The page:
Optimism is an occupational hazard of programming: feedback is the treament. -- Kent Beck

Parsing Email Addresses with Regular Expressions

A lenient and strict method along with examples

Summary

Email validation is a common task in an ASP.NET page where users need to enter their email addresses. Most of the time a@b.c is an accepted email address, but you might like to do better than that.

The RegularExpressionValidator in .NET 1.1 gives a lenient Regex pattern for parsing an email address. If you don't need the strict pattern use the lenient one. It will stand the test of time better.

Here are the regular expression patterns:

Email Regex from the .NET 1.1 Regular Expression Validator

string patternLenient = @"\w+([-+.]\w+)*@\w+([-.]\w+)*\.\w+([-.]\w+)*";

string patternStrict = @"^(([^<>()[\]\\.,;:\s@\""]+" 
   + @"(\.[^<>()[\]\\.,;:\s@\""]+)*)|(\"".+\""))@" 
   + @"((\[[0-9]{1,3}\.[0-9]{1,3}\.[0-9]{1,3}" 
   + @"\.[0-9]{1,3}\])|(([a-zA-Z\-0-9]+\.)+" 
   + @"[a-zA-Z]{2,}))$";

Use the following method to test the regular expressions. Copy the method into the code-behind of an ASPX page with a Label control on it (lblOutput). Don't forget to add the "using" directive to your file: "using System.Text.RegularExpressions".

Test Email Regular Expressions

public void TestEmailRegex()
{
   string patternLenient = @"\w+([-+.]\w+)*@\w+([-.]\w+)*\.\w+([-.]\w+)*";
   Regex reLenient = new Regex(patternLenient);
   string patternStrict = @"^(([^<>()[\]\\.,;:\s@\""]+" 
      + @"(\.[^<>()[\]\\.,;:\s@\""]+)*)|(\"".+\""))@" 
      + @"((\[[0-9]{1,3}\.[0-9]{1,3}\.[0-9]{1,3}" 
      + @"\.[0-9]{1,3}\])|(([a-zA-Z\-0-9]+\.)+" 
      + @"[a-zA-Z]{2,}))$";
   Regex reStrict = new Regex(patternStrict);

   ArrayList samples = new ArrayList();
   samples.Add("joe");
   samples.Add("joe@home");
   samples.Add("a@b.c");
   samples.Add("joe@home.com");
   samples.Add("joe.bob@home.com");
   samples.Add("joe-bob[at]home.com");
   samples.Add("joe@his.home.com");
   samples.Add("joe@his.home.place");
   samples.Add("joe@home.org");
   samples.Add("joe@joebob.name");
   samples.Add("joe.@bob.com");
   samples.Add(".joe@bob.com");
   samples.Add("joe<>bob@bob.come");
   samples.Add("joe&bob@bob.com");
   samples.Add("~joe@bob.com");
   samples.Add("joe$@bob.com");
   samples.Add("joe+bob@bob.com");
   samples.Add("o'reilly@there.com");

   string output = "<table border=1>";
   output += "<tr><td><b>Email</b></td><td><b>Pattern</b>"
      + "</td><td><b>Valid Email?</b></td></tr>";
   bool toggle = true;
   foreach (string sample in samples)
   {
      string bgcol = "white";
      if (toggle)
         bgcol = "gainsboro";
      toggle = !toggle;

      bool isLenientMatch = reLenient.IsMatch(sample);
      if (isLenientMatch)
         output += "<tr bgcolor=" + bgcol + "><td>" 
            + sample + "</td><td>Lenient</td><td>Is Valid</td></tr>";
      else
         output += "<tr bgcolor=" + bgcol + "><td>" 
            + sample + "</td><td>Lenient</td><td>Is NOT Valid</td></tr>";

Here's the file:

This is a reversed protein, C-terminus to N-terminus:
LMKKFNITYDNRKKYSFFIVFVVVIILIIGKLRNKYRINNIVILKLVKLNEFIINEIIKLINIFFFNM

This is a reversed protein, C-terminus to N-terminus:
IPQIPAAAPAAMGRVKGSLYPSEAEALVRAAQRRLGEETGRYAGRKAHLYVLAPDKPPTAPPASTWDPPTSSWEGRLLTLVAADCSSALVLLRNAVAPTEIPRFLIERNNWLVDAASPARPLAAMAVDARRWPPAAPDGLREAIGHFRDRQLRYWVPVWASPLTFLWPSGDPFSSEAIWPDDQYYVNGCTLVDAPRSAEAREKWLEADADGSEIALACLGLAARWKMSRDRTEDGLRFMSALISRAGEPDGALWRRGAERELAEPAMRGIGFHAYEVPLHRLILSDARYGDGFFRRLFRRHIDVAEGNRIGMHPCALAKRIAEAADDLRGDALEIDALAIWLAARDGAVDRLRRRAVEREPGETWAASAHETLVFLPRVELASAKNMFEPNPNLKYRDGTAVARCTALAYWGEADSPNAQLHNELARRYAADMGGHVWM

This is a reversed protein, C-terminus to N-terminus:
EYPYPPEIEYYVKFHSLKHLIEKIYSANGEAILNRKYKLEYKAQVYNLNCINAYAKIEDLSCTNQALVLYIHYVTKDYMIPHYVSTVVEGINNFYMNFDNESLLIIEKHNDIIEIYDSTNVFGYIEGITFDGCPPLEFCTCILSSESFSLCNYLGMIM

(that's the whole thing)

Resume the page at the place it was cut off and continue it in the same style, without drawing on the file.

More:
bool isStrictMatch = reStrict.IsMatch(sample);
      if (isStrictMatch)
         output += "<tr bgcolor=" + bgcol + "><td>" 
            + sample + "</td><td>Strict</td><td>Is Valid</td></tr>";
      else
         output += "<tr bgcolor=" + bgcol + "><td>" 
            + sample + "</td><td>Strict</td><td>Is NOT Valid</td></tr>";

   }
   output += "</table>";

   lblOutput.Text = output;

}

Below is the output of the test method. Most of the time the lenient and strict patterns agree. But you'll see some cases like "a@b.c" which passes the lenient test and fails the strict test. Determining what characters can be used in an email address is almost more art than science. Basically most ASCII characters are allowed, but not space, <, >, [, ], " and a few others, but in practice many mail servers and email applications have some additional restrictions of their own.

We know that the lenient pattern will often accept mails that are NOT valid, however, I think it may also reject some that ARE valid. For example (joe$@bob.com).

In fact, an @ symbol is not even required for a serviceable email address if you're sticking to your local intranet.

So, really, when you're using a regular expression to validate an email address, you are trying to ensure that you're not going to get flaky, bizzare addresses which, while technically allowed, may be from malicious sources. Afterall, if you're a legitimate user, you're going to be sure your email address is standard and compatible with most systems.

I recently had trouble in a system with a customer having a single quote in their email address. Something like o'reilly@there.com. It's technically correct, but many systems won't allow it.

Output: Email Regex Samples

EmailPatternValid Email?
joeLenientIs NOT Valid
joeStrictIs NOT Valid
joe@homeLenientIs NOT Valid
joe@homeStrictIs NOT Valid
a@b.cLenientIs Valid
a@b.cStrictIs NOT Valid
joe@home.comLenientIs Valid
joe@home.comStrictIs Valid
joe.bob@home.comLenientIs Valid
joe.bob@home.comStrictIs Valid
joe-bob[at]home.comLenientIs NOT Valid
joe-bob[at]home.comStrictIs NOT Valid
joe@his.home.comLenientIs Valid
joe@his.home.comStrictIs Valid
joe@his.home.placeLenientIs Valid
joe@his.home.placeStrictIs Valid
joe@home.orgLenientIs Valid
joe@home.orgStrictIs Valid
joe@joebob.nameLenientIs Valid
joe@joebob.nameStrictIs Valid
joe.@bob.comLenientIs NOT Valid
joe.@bob.comStrictIs NOT Valid
.joe@bob.comLenientIs Valid
.joe@bob.comStrictIs NOT Valid
joe<>bob@bob.comeLenientIs Valid
joe<>bob@bob.comeStrictIs NOT Valid
joe&bob@bob.comLenientIs Valid
joe&bob@bob.comStrictIs Valid
~joe@bob.comLenientIs Valid
~joe@bob.comStrictIs Valid
joe$@bob.comLenientIs NOT Valid
joe$@bob.comStrictIs Valid
joe+bob@bob.comLenientIs Valid
joe+bob@bob.comStrictIs Valid
o'reilly@there.comLenientIs Valid
o'reilly@there.comStrictIs Valid